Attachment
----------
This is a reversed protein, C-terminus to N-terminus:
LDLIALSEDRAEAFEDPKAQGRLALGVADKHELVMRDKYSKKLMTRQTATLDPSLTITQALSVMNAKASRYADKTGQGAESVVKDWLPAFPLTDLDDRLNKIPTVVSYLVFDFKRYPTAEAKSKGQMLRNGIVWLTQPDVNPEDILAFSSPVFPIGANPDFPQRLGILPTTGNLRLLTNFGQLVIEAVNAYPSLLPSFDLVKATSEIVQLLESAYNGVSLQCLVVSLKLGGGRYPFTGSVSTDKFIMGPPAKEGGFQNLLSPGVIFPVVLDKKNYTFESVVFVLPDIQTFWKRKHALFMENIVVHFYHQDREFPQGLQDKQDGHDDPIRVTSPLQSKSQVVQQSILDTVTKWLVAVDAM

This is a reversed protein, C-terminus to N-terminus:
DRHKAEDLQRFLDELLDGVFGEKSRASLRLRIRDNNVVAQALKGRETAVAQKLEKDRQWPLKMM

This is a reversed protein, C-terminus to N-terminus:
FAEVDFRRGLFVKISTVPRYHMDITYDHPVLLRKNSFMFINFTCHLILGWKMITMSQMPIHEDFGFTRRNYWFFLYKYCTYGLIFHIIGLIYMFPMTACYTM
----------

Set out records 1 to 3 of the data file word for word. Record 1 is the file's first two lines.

This is a reversed protein, C-terminus to N-terminus:
LDLIALSEDRAEAFEDPKAQGRLALGVADKHELVMRDKYSKKLMTRQTATLDPSLTITQALSVMNAKASRYADKTGQGAESVVKDWLPAFPLTDLDDRLNKIPTVVSYLVFDFKRYPTAEAKSKGQMLRNGIVWLTQPDVNPEDILAFSSPVFPIGANPDFPQRLGILPTTGNLRLLTNFGQLVIEAVNAYPSLLPSFDLVKATSEIVQLLESAYNGVSLQCLVVSLKLGGGRYPFTGSVSTDKFIMGPPAKEGGFQNLLSPGVIFPVVLDKKNYTFESVVFVLPDIQTFWKRKHALFMENIVVHFYHQDREFPQGLQDKQDGHDDPIRVTSPLQSKSQVVQQSILDTVTKWLVAVDAM

This is a reversed protein, C-terminus to N-terminus:
DRHKAEDLQRFLDELLDGVFGEKSRASLRLRIRDNNVVAQALKGRETAVAQKLEKDRQWPLKMM

This is a reversed protein, C-terminus to N-terminus:
FAEVDFRRGLFVKISTVPRYHMDITYDHPVLLRKNSFMFINFTCHLILGWKMITMSQMPIHEDFGFTRRNYWFFLYKYCTYGLIFHIIGLIYMFPMTACYTM